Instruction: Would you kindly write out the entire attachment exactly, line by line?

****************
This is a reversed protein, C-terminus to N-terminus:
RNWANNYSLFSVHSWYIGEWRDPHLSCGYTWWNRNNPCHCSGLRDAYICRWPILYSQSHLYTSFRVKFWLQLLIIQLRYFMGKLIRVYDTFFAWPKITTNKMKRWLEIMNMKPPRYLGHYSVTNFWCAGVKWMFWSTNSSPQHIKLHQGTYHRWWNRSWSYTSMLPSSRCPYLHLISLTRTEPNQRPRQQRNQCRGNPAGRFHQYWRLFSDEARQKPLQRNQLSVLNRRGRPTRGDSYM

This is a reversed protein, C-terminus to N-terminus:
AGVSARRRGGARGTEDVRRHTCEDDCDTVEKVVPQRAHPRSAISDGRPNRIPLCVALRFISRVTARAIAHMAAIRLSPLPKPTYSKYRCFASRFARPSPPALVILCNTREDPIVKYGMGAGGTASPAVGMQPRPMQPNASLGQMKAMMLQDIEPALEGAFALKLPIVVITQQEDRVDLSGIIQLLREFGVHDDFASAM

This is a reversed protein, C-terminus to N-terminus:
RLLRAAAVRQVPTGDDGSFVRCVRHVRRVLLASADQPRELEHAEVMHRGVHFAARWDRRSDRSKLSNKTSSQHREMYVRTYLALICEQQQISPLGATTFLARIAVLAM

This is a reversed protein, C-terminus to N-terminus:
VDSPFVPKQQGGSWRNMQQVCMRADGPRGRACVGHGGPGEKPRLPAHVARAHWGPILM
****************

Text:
This is a reversed protein, C-terminus to N-terminus:
RNWANNYSLFSVHSWYIGEWRDPHLSCGYTWWNRNNPCHCSGLRDAYICRWPILYSQSHLYTSFRVKFWLQLLIIQLRYFMGKLIRVYDTFFAWPKITTNKMKRWLEIMNMKPPRYLGHYSVTNFWCAGVKWMFWSTNSSPQHIKLHQGTYHRWWNRSWSYTSMLPSSRCPYLHLISLTRTEPNQRPRQQRNQCRGNPAGRFHQYWRLFSDEARQKPLQRNQLSVLNRRGRPTRGDSYM

This is a reversed protein, C-terminus to N-terminus:
AGVSARRRGGARGTEDVRRHTCEDDCDTVEKVVPQRAHPRSAISDGRPNRIPLCVALRFISRVTARAIAHMAAIRLSPLPKPTYSKYRCFASRFARPSPPALVILCNTREDPIVKYGMGAGGTASPAVGMQPRPMQPNASLGQMKAMMLQDIEPALEGAFALKLPIVVITQQEDRVDLSGIIQLLREFGVHDDFASAM

This is a reversed protein, C-terminus to N-terminus:
RLLRAAAVRQVPTGDDGSFVRCVRHVRRVLLASADQPRELEHAEVMHRGVHFAARWDRRSDRSKLSNKTSSQHREMYVRTYLALICEQQQISPLGATTFLARIAVLAM

This is a reversed protein, C-terminus to N-terminus:
VDSPFVPKQQGGSWRNMQQVCMRADGPRGRACVGHGGPGEKPRLPAHVARAHWGPILM